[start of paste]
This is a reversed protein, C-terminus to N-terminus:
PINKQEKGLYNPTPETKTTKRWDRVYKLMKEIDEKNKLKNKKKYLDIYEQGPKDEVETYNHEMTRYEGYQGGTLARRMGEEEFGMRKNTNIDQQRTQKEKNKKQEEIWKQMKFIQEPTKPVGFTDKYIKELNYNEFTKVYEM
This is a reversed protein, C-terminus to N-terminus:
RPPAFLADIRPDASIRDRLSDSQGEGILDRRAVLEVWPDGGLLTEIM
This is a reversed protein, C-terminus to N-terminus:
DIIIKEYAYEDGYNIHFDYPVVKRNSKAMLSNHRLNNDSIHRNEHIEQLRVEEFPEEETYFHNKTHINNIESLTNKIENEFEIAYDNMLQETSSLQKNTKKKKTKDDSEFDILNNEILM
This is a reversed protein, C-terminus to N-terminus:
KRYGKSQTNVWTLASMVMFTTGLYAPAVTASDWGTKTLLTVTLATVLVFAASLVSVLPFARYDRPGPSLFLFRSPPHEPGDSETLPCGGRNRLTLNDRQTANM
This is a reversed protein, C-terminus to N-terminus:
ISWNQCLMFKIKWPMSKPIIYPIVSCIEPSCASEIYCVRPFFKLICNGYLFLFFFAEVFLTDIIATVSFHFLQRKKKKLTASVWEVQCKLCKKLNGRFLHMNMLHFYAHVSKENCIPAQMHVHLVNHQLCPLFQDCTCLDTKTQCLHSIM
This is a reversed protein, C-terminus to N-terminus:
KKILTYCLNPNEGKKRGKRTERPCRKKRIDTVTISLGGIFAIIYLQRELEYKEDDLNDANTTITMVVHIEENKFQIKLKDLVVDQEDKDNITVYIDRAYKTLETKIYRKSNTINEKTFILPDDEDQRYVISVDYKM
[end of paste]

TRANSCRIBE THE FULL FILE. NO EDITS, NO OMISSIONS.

This is a reversed protein, C-terminus to N-terminus:
PINKQEKGLYNPTPETKTTKRWDRVYKLMKEIDEKNKLKNKKKYLDIYEQGPKDEVETYNHEMTRYEGYQGGTLARRMGEEEFGMRKNTNIDQQRTQKEKNKKQEEIWKQMKFIQEPTKPVGFTDKYIKELNYNEFTKVYEM
This is a reversed protein, C-terminus to N-terminus:
RPPAFLADIRPDASIRDRLSDSQGEGILDRRAVLEVWPDGGLLTEIM
This is a reversed protein, C-terminus to N-terminus:
DIIIKEYAYEDGYNIHFDYPVVKRNSKAMLSNHRLNNDSIHRNEHIEQLRVEEFPEEETYFHNKTHINNIESLTNKIENEFEIAYDNMLQETSSLQKNTKKKKTKDDSEFDILNNEILM
This is a reversed protein, C-terminus to N-terminus:
KRYGKSQTNVWTLASMVMFTTGLYAPAVTASDWGTKTLLTVTLATVLVFAASLVSVLPFARYDRPGPSLFLFRSPPHEPGDSETLPCGGRNRLTLNDRQTANM
This is a reversed protein, C-terminus to N-terminus:
ISWNQCLMFKIKWPMSKPIIYPIVSCIEPSCASEIYCVRPFFKLICNGYLFLFFFAEVFLTDIIATVSFHFLQRKKKKLTASVWEVQCKLCKKLNGRFLHMNMLHFYAHVSKENCIPAQMHVHLVNHQLCPLFQDCTCLDTKTQCLHSIM
This is a reversed protein, C-terminus to N-terminus:
KKILTYCLNPNEGKKRGKRTERPCRKKRIDTVTISLGGIFAIIYLQRELEYKEDDLNDANTTITMVVHIEENKFQIKLKDLVVDQEDKDNITVYIDRAYKTLETKIYRKSNTINEKTFILPDDEDQRYVISVDYKM